If you work in procurement or sourcing, you’re likely to have heard the word supply chain thrown around quite a bit. However, not everyone in business knows what it means or why it’s so important – and that can be dangerous! A company’s supply chain refers to all of the activities involved in designing, producing, distributing, selling, and disposing of goods and services to customers. It includes all aspects of planning, procurement, production or manufacturing, supply management (inbound logistics), and delivery.
Recruitment is a big process, says sourcing company vice president Jeff Sewell. A lot of companies, just overlook it or they don’t think about it. The way you’re going to look at your business and where you want to be in five years, 10 years down the road; if you have somebody that isn’t thinking along those lines, then I don’t care how long they’ve been around your company, they probably aren’t right for it. To run a successful business, take time to train your new recruits. Train them on internal processes like expense reimbursements and maintaining proper inventory levels. Show them how to interact with customers and teach them what expectations are so that customers are always pleased with their experience.
Keeping your talent management on track can be difficult. When you’re a small company, it’s easy for things to fall through the cracks. Keeping your talent management in-house as you grow keeps everything in one place and takes a load off of your shoulders. By putting all of these functions in-house, you’ll have more time to focus on building up your business. The truth is that only a certain percentage of candidates are going to be right for any given job—and it’s impossible for an outside agency to know what kind of perfect candidate might pop up when looking through their database or if they haven’t connected with them yet. The result?
Just like in a manufacturing facility, employees are key to making your supply chain run smoothly. And while you’re at it, make sure they have enough training and development programs in place so they can become well-rounded employees who are able to adapt and innovate when new processes arise. Consider investing in e-learning as a way of onboarding new talent—it not only helps facilitate communication but also ensures that company information is being transferred with greater consistency than before.
No matter how many tips and tricks you’ve mastered, it’s also important to seek outside help when building a new supply chain. Collaboration is key because there are certain things that no one can do as well as another company. For example, if you’re sourcing internationally or working with unusual materials, you will have no shortage of companies that specialize in what you need. A good rule of thumb: If your business is sourcing products from other businesses (i.e., a buyer), then consider hiring those China sourcing company to help out—they know their end of the market better than anyone else and can optimize your supply chain accordingly.
Lean production processes
In a business context, lean production processes are about using data and analytics to optimize internal operations like procurement and distribution. What’s important is making sure that both short-term and long-term decisions are being made rationally, as opposed to letting emotions or rigid thinking cloud your judgment. It might sound like a tall order, but it’s actually one of the simplest ways for an organization to operate more efficiently—after all, it doesn’t require people or infrastructure changes. All you need is software that can provide visibility into your operations and make smart recommendations based on real-time data inputs. This way, you can stay agile while managing risk.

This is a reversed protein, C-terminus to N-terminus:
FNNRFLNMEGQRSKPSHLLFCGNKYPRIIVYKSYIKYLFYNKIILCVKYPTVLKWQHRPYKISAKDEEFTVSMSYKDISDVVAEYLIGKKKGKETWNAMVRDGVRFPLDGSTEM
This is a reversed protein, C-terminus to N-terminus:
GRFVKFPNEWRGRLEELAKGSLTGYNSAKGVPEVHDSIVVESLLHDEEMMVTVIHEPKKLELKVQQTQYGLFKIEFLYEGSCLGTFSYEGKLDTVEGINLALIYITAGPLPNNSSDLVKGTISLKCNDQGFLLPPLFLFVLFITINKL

Whether you’re a retailer or a manufacturer, efficient procurement is necessary for optimizing your supply chain. For instance, as a manufacturer, your procurement consulting firm may be in charge of manufacturing and delivering components (or an entire product) on time, at scale. As a retailer, you might be responsible for fulfilling orders from multiple suppliers—and making sure they all get delivered to customers on time and with consistent quality. To make sure your supply chain is operating as smoothly as possible, there are many elements of procurement that should be considered: inventory management; supplier relationship management; information systems management; materials handling processes; production planning and scheduling; demand forecasting; transportation planning, and logistics; warehousing management and control systems…all these things can have an impact on how efficiently your company operates!
Maintaining internal systems
Developing internal systems for managing your supply chain is a key part of maintaining a good workflow. You can start by organizing suppliers into different tiers and assigning each one an appropriate level of authority within your company. Some companies choose to give their suppliers as much freedom as possible, while others prefer a more restrictive process with additional auditing in place. You’ll want to carefully consider which approach works best for you and your suppliers when developing these internal systems.
Sometimes shipping costs can be so high that they completely wipe out profits. To ensure your profits don’t evaporate like water in a desert, you need to make sure your supply chain is optimized. There are plenty of things you can do, from negotiating with vendors and carriers to restructuring packaging and delivery times. These steps won’t cost you much time or money but will add up over time, helping you turn profit into something closer to gold than sand.